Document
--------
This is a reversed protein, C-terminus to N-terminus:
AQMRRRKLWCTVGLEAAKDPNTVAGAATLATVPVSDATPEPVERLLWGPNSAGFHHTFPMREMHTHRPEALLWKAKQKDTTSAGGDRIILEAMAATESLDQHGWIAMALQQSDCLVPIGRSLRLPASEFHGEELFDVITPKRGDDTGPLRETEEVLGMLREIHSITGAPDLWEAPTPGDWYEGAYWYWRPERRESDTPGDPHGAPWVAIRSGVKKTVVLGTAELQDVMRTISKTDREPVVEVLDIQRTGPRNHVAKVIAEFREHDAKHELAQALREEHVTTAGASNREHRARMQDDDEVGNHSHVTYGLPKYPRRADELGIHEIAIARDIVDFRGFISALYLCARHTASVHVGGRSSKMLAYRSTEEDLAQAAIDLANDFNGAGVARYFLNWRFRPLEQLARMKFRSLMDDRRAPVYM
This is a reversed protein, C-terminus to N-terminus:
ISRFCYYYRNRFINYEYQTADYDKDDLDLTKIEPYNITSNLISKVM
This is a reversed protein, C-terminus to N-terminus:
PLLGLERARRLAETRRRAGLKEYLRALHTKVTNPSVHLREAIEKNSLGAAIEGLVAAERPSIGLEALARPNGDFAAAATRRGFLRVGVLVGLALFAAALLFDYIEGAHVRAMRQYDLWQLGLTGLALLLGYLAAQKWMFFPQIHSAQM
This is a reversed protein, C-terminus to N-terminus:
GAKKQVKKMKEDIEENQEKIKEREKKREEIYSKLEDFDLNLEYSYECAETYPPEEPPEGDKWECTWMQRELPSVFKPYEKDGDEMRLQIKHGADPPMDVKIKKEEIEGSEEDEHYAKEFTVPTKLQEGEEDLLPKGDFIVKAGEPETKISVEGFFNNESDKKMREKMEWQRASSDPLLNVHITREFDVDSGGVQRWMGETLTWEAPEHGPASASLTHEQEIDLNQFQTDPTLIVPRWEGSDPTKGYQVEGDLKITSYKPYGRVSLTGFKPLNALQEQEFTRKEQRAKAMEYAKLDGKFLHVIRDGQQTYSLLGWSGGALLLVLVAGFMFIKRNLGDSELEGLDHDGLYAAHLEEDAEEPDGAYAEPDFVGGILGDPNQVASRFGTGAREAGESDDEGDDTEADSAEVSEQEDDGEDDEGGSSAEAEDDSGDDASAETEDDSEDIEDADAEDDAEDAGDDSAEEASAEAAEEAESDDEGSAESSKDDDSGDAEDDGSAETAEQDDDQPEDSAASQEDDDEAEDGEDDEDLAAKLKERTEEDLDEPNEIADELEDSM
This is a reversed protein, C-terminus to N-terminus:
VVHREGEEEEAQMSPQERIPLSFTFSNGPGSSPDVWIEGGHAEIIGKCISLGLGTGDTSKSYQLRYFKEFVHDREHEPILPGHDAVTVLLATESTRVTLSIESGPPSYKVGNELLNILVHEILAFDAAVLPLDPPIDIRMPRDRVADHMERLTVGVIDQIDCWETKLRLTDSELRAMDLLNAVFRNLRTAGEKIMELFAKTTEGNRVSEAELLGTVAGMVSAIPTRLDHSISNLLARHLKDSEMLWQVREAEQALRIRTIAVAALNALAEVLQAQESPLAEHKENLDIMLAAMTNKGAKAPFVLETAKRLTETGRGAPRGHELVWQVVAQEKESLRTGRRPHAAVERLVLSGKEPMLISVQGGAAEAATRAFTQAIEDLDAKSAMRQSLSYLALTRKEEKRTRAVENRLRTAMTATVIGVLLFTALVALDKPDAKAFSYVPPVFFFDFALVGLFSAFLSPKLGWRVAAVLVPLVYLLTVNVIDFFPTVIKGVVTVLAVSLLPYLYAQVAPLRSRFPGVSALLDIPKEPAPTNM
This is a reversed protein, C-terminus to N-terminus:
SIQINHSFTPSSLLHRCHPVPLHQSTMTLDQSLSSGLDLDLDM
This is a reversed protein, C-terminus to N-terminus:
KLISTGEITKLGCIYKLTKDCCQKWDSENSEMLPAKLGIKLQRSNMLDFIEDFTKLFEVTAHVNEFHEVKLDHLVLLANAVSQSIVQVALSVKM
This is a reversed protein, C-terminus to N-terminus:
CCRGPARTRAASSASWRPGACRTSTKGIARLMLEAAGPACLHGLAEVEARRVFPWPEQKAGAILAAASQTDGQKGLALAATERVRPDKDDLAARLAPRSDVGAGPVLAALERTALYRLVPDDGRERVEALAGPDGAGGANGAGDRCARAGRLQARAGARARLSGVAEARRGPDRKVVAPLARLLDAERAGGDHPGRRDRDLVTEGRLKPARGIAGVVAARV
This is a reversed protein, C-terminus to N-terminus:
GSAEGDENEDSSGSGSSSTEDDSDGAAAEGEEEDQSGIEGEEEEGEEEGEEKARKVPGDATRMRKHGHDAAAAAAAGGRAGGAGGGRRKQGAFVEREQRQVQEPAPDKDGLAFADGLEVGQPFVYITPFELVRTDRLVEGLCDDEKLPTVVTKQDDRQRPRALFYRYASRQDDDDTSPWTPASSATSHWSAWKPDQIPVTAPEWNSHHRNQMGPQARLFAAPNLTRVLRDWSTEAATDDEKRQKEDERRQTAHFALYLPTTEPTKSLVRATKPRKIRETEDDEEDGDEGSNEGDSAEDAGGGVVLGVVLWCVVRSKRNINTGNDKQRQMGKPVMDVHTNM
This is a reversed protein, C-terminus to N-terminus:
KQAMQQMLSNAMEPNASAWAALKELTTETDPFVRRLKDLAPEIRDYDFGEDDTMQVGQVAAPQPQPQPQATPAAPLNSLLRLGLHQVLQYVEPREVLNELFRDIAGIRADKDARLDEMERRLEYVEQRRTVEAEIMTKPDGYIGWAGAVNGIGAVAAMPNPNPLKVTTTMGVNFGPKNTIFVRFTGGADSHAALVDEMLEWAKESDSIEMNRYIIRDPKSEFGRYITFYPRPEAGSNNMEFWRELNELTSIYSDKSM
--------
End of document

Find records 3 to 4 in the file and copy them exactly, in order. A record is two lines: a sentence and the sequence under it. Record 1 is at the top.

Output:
This is a reversed protein, C-terminus to N-terminus:
PLLGLERARRLAETRRRAGLKEYLRALHTKVTNPSVHLREAIEKNSLGAAIEGLVAAERPSIGLEALARPNGDFAAAATRRGFLRVGVLVGLALFAAALLFDYIEGAHVRAMRQYDLWQLGLTGLALLLGYLAAQKWMFFPQIHSAQM
This is a reversed protein, C-terminus to N-terminus:
GAKKQVKKMKEDIEENQEKIKEREKKREEIYSKLEDFDLNLEYSYECAETYPPEEPPEGDKWECTWMQRELPSVFKPYEKDGDEMRLQIKHGADPPMDVKIKKEEIEGSEEDEHYAKEFTVPTKLQEGEEDLLPKGDFIVKAGEPETKISVEGFFNNESDKKMREKMEWQRASSDPLLNVHITREFDVDSGGVQRWMGETLTWEAPEHGPASASLTHEQEIDLNQFQTDPTLIVPRWEGSDPTKGYQVEGDLKITSYKPYGRVSLTGFKPLNALQEQEFTRKEQRAKAMEYAKLDGKFLHVIRDGQQTYSLLGWSGGALLLVLVAGFMFIKRNLGDSELEGLDHDGLYAAHLEEDAEEPDGAYAEPDFVGGILGDPNQVASRFGTGAREAGESDDEGDDTEADSAEVSEQEDDGEDDEGGSSAEAEDDSGDDASAETEDDSEDIEDADAEDDAEDAGDDSAEEASAEAAEEAESDDEGSAESSKDDDSGDAEDDGSAETAEQDDDQPEDSAASQEDDDEAEDGEDDEDLAAKLKERTEEDLDEPNEIADELEDSM